Fake Android Apps Used for Targeted Surveillance Found in Google Play
Security researchers recently discovered fake Android apps on Google Play store that are used for targeted surveillance particularly in the Middle East.
The apps were downloaded from the Android’s app store and needed a second-stage component that was immediately downloaded following the installation of the apps.
The apps are thought to be created by surveillance-focused malware families and have targeted more than a thousand users who are unaware of the malware. The ViperRAT malware was included in two apps and is known to specifically targeting Israeli Defense Force members while another app that incorporates two types of malware dubbed as the Desert Scorpion and the FrozenCell are used to spying on Palestine targets.
A recent report published by the Lookout cyber security firm states that all the three apps are connected to mobile focused advanced persistent threats. The ViperRAT profiles the mobile devices to download surveillance components and gives considerable access to the attackers while the Desert Scorpion uses a second-stage component and gains almost uninterrupted access to the hacker to track the user’s location, recording audio and video calls and send messages all while working silently in the background.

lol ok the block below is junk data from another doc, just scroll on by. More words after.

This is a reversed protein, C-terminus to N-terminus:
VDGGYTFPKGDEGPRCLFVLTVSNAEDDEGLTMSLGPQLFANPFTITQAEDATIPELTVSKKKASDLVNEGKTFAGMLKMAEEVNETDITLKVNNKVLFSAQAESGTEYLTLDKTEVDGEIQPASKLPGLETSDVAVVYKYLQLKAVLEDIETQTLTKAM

According to Lookout, the main culprit behind the malware attack is a threat group called as APT-C-23. Similarities between the malwares also indicate that they might be coming from the same malware developers. APT-C-23 was thought to be active some time back in 2015 and the authorities didn’t see them as a real threat until the recent malware attacks. They are considered as very active hackers and are suspected to be linked to Hamas as their previous targets included members of the Fatah – the Palestinian political party.
In all the recent cases of the malware attacks, the makers of the malicious apps are said to use phishing schemes to trick the targets into downloading the apps. The users also seem to be unaware of the fact that they are indeed malicious as they are available on Google Play store giving them a kind of credibility as most of the suspicious apps finding it hard getting behind the protective firewall of the Google app store.
Immediately after Lookout notified, Google removed the apps from the store and even updated its Play Protect to make sure that the users are secure from the malware. Google added that the maliciousness of the apps was not distinguished from other social networking apps leading to the approval by App Store.